Europe is still waiting but hope remains for change soon.
None other than Bruno Le Maire, the Minister of the Economy and Finance of France, stated:
“A revolution is underway, of which Bitcoin was only the precursor.”
The National Assembly in France duly moved forward with the legislation that allows an ICO issuer to receive regulatory approval – or not.
Sebastien Raspiller, Head of the Service in charge of the financing of the Economy at the French Treasury (Directorate General of the Treasury – Ministry of the Economy and Finance), explained:
“We want France to become a leading jurisdiction for solid ICOs, as an emerging means for funding growth SMEs and larger endeavours.”
And, in my opinion, he is correct. Legacy businesses suffer from legacy tech and Goldman (or Marcus) suffers none of this baggage.
Jurassic banks are saddled with an epidemic of branches and green screen computers running COBOL.
Marcus is born of the pain and experience from early Fintech innovators and benefits from a clean slate. Marcus wants to be the money center bank of the future: Borderless, mobile, user-friendly and forward thinking.
Marcus crossed the Atlantic to establish a foothold in the land of Fintech innovation and quickly captured tens of thousands of UK users and deposits. Ironically, the digital bank helps to bring hope to traditional big banks watching with envy. Marcus also puts legacy online lenders on notice with their low cost of capital, constant user touch point, and far broader portfolio of services.
The iconoclastic startup raised early money crowdfunding on both Seedrs and Crowdcube. Luke Lang, co-founder of Crowdcube, called the success of Revolut a watershed moment for the crowdfunding industry. When it first crowdfunded, Revolut held a valuation of a mere £42 million. It then went on to raise additional money the more traditional VC method receiving a valuation of well over a billion dollars.
Meanwhile, Revolut added a plethora of new features and services while expanding across Europe and plotting an ocean crossing or two.
China is clearly the largest Fintech marketplace. Online lending alone easily surpasses every other market in the world in dollar volume. According to the most recent report by the Cambridge Centre for Alternative Finance, the alternative finance sector in the Asia Pacific (APAC) region increased to $358 billion in 2017. China dominated the market accounting for around 99% of the total volume. The next nearest market is the US at a mere $42.81 billion. But size is not everything, so I hear, and Fintech regulation in China is more than a bit opaque.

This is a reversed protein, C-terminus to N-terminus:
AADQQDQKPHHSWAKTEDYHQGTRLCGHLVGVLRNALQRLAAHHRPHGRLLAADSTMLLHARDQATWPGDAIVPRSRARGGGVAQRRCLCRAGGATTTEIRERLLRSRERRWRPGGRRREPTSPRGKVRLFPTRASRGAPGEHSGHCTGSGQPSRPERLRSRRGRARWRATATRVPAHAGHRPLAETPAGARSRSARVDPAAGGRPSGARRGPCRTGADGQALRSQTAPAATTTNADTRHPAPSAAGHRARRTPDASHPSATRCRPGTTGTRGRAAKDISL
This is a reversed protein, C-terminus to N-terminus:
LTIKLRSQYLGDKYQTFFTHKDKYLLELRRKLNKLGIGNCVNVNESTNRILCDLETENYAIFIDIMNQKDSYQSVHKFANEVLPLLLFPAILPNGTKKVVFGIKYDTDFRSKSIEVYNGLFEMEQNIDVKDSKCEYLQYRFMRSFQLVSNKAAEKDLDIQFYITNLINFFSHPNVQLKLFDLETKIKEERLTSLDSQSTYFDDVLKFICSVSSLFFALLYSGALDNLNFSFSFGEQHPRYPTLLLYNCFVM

So does China surpass London (UK)? Singapore? And what about Silicon Valley?
Depending on how you look at it – yes and no. But this report affirms China’s relevance, and dominance, in certain categories of Fintech.
In July of 2018, the US Department of Treasury published an excellent report on Fintech innovation and what needs to be done to improve the emerging digital finance sector. The authors should be commended for their work.
“Creating a regulatory environment that supports responsible innovation is crucial for economic growth and success, particularly in the financial sector. America is a leader in innovation. We must keep pace with industry changes and encourage financial ingenuity to foster the nation’s vibrant financial services and technology sectors.”
But while many people take for granted the ability of US entrepreneurs to break things and then fix them, the US suffers from a profound challenge of regulatory overlap that stymies far too many aspiring disruptors.
The Byzantine labyrinth of agencies, commissions, and state regulators, are mind-boggling, not to mention incredibly redundant and unnecessary.
Treasury, a part of the federal government that is well aware of this problem, said regulatory modernization must take place while wagging their finger at recalcitrant states. In fact, Treasury said, “if states are unable to achieve meaningful harmonization across their licensing and supervisory regimes within three years, Congress should act.”
Don’t hold your breath.
Meanwhile, the UK continues to forge ahead, determined to remain the leading Fintech Hub and global financial center in Europe. It certainly helps that in the UK there is a single regulator that is mandated to support Fintech innovation and competition. Brexit be damned.
Depending on who you speak to, some people believe investment crowdfunding has struggled in the US due to ham-fisted rules that over-regulated and under-appreciated the needs of early-stage firms. Crypto, or more specifically the ICO days of lore, provided rapid-fire financing quickly followed by secondary trading of digital assets. It is time for the two aspects of Fintech to mate? It appears so.
Security tokens, or blockchain based securities, may help alleviate some of the friction intrinsic to online capital formation under existing exemptions (Reg D 506c, Reg A+, Reg CF). SeedInvest has honed its crowdfunding tools to provide access to capital for vetted issuers while benefiting from the fact they are a broker-dealer.
So what is the sum of this equation? Let’s talk next year.
Their “equity token offering” or “ETO” successfully raised €3.4 million for parent company Fifth Force GmbH. As a shareholder in Neufund, you may be entitled to dividends and vote on shareholder resolutions. All managed by the Neufund platform.
Neufund’s mission is to “enable ownership for all” using blockchain to issue and manage shares and shareholders all in a regulatory compliant manner. Neufund already has a list of issuers queuing up to use their service. In fact, 11 companies in total are in the queue.
Neufund is a platform to watch as they aren’t just talking the talk – they are doing the equity token walk.